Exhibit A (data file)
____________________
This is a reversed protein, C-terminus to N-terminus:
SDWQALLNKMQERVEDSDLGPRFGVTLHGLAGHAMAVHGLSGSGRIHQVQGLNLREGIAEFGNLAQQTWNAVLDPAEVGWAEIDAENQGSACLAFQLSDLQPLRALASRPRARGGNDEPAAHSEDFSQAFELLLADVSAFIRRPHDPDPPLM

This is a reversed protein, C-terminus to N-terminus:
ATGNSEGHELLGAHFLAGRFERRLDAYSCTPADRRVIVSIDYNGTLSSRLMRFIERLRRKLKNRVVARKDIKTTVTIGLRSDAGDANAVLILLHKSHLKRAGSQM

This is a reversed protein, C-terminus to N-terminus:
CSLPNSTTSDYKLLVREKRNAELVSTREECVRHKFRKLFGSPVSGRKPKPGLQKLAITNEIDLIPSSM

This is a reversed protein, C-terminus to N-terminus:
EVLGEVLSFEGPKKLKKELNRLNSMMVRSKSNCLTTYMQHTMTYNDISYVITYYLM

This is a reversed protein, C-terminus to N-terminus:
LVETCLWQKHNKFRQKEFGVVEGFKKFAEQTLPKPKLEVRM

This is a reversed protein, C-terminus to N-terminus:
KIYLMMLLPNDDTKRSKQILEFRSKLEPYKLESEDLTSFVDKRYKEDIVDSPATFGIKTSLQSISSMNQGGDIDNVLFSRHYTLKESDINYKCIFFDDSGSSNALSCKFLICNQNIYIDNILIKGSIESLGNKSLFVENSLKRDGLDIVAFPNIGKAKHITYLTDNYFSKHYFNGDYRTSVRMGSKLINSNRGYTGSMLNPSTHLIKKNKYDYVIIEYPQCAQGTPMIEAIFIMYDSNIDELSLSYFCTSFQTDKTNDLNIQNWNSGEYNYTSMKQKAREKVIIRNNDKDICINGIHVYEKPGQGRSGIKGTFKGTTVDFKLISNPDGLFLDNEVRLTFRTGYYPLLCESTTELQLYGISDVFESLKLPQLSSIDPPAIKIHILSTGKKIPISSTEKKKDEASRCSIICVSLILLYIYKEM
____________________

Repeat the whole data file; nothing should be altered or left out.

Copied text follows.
This is a reversed protein, C-terminus to N-terminus:
SDWQALLNKMQERVEDSDLGPRFGVTLHGLAGHAMAVHGLSGSGRIHQVQGLNLREGIAEFGNLAQQTWNAVLDPAEVGWAEIDAENQGSACLAFQLSDLQPLRALASRPRARGGNDEPAAHSEDFSQAFELLLADVSAFIRRPHDPDPPLM

This is a reversed protein, C-terminus to N-terminus:
ATGNSEGHELLGAHFLAGRFERRLDAYSCTPADRRVIVSIDYNGTLSSRLMRFIERLRRKLKNRVVARKDIKTTVTIGLRSDAGDANAVLILLHKSHLKRAGSQM

This is a reversed protein, C-terminus to N-terminus:
CSLPNSTTSDYKLLVREKRNAELVSTREECVRHKFRKLFGSPVSGRKPKPGLQKLAITNEIDLIPSSM

This is a reversed protein, C-terminus to N-terminus:
EVLGEVLSFEGPKKLKKELNRLNSMMVRSKSNCLTTYMQHTMTYNDISYVITYYLM

This is a reversed protein, C-terminus to N-terminus:
LVETCLWQKHNKFRQKEFGVVEGFKKFAEQTLPKPKLEVRM

This is a reversed protein, C-terminus to N-terminus:
KIYLMMLLPNDDTKRSKQILEFRSKLEPYKLESEDLTSFVDKRYKEDIVDSPATFGIKTSLQSISSMNQGGDIDNVLFSRHYTLKESDINYKCIFFDDSGSSNALSCKFLICNQNIYIDNILIKGSIESLGNKSLFVENSLKRDGLDIVAFPNIGKAKHITYLTDNYFSKHYFNGDYRTSVRMGSKLINSNRGYTGSMLNPSTHLIKKNKYDYVIIEYPQCAQGTPMIEAIFIMYDSNIDELSLSYFCTSFQTDKTNDLNIQNWNSGEYNYTSMKQKAREKVIIRNNDKDICINGIHVYEKPGQGRSGIKGTFKGTTVDFKLISNPDGLFLDNEVRLTFRTGYYPLLCESTTELQLYGISDVFESLKLPQLSSIDPPAIKIHILSTGKKIPISSTEKKKDEASRCSIICVSLILLYIYKEM